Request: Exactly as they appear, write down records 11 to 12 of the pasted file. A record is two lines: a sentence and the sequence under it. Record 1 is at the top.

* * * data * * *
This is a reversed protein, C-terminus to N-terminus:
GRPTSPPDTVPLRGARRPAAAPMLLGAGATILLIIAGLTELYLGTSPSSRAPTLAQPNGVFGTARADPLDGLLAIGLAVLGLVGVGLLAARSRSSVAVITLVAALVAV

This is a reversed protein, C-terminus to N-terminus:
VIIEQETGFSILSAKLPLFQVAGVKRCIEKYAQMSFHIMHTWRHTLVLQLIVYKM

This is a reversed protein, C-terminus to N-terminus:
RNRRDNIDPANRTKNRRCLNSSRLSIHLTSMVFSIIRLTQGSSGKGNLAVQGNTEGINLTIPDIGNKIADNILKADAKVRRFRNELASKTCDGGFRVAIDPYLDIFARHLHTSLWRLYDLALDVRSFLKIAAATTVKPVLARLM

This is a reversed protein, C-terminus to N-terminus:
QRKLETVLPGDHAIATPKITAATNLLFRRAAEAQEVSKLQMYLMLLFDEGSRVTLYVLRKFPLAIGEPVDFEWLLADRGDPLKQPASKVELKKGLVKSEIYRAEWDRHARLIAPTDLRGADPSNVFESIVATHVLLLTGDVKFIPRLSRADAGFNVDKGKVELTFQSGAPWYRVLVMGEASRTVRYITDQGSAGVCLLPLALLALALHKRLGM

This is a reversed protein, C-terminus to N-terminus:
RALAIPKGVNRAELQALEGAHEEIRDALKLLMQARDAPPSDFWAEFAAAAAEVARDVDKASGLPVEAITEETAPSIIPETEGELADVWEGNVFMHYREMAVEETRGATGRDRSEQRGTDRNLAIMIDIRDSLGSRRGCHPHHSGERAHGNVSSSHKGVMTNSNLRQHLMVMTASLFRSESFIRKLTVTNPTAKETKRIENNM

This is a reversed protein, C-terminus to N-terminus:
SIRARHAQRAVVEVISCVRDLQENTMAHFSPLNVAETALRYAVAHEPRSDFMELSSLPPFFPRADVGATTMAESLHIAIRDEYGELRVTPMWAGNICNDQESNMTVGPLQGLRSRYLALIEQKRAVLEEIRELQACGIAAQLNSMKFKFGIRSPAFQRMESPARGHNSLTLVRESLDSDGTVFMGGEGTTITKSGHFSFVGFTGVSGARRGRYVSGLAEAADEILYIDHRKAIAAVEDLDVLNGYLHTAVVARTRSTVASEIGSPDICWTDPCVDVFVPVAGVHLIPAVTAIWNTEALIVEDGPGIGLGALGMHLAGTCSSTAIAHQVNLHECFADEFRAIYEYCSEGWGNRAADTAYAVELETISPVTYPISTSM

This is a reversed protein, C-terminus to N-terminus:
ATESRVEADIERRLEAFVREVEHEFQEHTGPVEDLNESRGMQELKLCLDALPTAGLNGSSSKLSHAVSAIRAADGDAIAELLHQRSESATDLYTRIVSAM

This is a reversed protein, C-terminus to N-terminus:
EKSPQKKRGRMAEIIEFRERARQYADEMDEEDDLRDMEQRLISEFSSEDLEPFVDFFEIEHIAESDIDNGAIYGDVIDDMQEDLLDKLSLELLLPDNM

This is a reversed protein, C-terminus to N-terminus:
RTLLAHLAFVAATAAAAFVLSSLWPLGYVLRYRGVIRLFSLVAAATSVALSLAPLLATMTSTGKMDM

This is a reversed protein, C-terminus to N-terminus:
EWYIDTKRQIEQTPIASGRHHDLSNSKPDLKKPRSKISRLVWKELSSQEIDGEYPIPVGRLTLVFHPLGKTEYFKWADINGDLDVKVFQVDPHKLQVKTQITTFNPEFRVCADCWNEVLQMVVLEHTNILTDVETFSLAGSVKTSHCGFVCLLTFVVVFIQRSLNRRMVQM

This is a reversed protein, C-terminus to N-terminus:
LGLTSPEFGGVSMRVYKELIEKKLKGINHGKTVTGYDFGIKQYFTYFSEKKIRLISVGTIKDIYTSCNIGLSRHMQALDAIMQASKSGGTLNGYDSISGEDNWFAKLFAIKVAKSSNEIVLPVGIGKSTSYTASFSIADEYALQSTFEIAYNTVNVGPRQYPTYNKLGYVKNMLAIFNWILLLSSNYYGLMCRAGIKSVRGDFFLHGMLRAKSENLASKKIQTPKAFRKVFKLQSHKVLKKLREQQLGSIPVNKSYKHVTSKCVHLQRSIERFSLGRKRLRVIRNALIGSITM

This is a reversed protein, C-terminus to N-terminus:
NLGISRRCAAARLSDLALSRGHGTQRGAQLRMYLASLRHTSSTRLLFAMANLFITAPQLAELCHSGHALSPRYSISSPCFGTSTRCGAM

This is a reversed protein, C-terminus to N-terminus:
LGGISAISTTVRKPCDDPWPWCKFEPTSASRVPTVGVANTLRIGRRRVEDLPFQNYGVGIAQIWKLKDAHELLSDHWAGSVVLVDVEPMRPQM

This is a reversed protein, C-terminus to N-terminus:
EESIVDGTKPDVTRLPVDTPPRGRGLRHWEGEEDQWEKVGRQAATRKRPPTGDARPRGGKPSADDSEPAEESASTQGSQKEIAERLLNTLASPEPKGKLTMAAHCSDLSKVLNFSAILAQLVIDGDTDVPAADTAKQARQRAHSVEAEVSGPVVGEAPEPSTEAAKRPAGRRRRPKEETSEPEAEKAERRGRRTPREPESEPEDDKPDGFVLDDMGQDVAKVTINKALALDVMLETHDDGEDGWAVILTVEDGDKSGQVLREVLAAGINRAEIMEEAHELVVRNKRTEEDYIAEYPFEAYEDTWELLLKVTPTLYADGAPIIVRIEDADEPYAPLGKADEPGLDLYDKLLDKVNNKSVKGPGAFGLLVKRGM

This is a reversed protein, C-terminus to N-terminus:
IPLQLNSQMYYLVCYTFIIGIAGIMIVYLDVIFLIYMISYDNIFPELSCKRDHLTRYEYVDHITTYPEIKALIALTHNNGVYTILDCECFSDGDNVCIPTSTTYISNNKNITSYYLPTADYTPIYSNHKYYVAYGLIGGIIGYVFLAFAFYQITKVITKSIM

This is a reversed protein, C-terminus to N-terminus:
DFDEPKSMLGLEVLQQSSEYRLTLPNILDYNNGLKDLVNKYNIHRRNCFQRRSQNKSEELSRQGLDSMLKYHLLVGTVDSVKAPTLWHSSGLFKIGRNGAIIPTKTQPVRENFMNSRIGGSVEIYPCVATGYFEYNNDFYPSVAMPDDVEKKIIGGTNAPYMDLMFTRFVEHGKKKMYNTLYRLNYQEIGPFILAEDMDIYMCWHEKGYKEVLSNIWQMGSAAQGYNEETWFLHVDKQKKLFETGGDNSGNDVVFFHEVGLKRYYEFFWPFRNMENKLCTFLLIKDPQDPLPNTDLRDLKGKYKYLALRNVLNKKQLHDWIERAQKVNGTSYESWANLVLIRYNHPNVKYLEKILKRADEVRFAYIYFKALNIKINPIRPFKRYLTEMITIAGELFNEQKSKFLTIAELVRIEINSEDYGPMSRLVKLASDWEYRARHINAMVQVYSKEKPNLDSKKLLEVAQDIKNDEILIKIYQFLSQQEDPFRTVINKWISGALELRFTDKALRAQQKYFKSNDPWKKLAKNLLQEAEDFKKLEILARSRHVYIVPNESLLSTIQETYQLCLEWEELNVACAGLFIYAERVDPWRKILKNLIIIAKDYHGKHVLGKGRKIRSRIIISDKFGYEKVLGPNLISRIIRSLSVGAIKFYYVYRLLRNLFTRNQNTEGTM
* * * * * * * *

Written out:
This is a reversed protein, C-terminus to N-terminus:
LGLTSPEFGGVSMRVYKELIEKKLKGINHGKTVTGYDFGIKQYFTYFSEKKIRLISVGTIKDIYTSCNIGLSRHMQALDAIMQASKSGGTLNGYDSISGEDNWFAKLFAIKVAKSSNEIVLPVGIGKSTSYTASFSIADEYALQSTFEIAYNTVNVGPRQYPTYNKLGYVKNMLAIFNWILLLSSNYYGLMCRAGIKSVRGDFFLHGMLRAKSENLASKKIQTPKAFRKVFKLQSHKVLKKLREQQLGSIPVNKSYKHVTSKCVHLQRSIERFSLGRKRLRVIRNALIGSITM

This is a reversed protein, C-terminus to N-terminus:
NLGISRRCAAARLSDLALSRGHGTQRGAQLRMYLASLRHTSSTRLLFAMANLFITAPQLAELCHSGHALSPRYSISSPCFGTSTRCGAM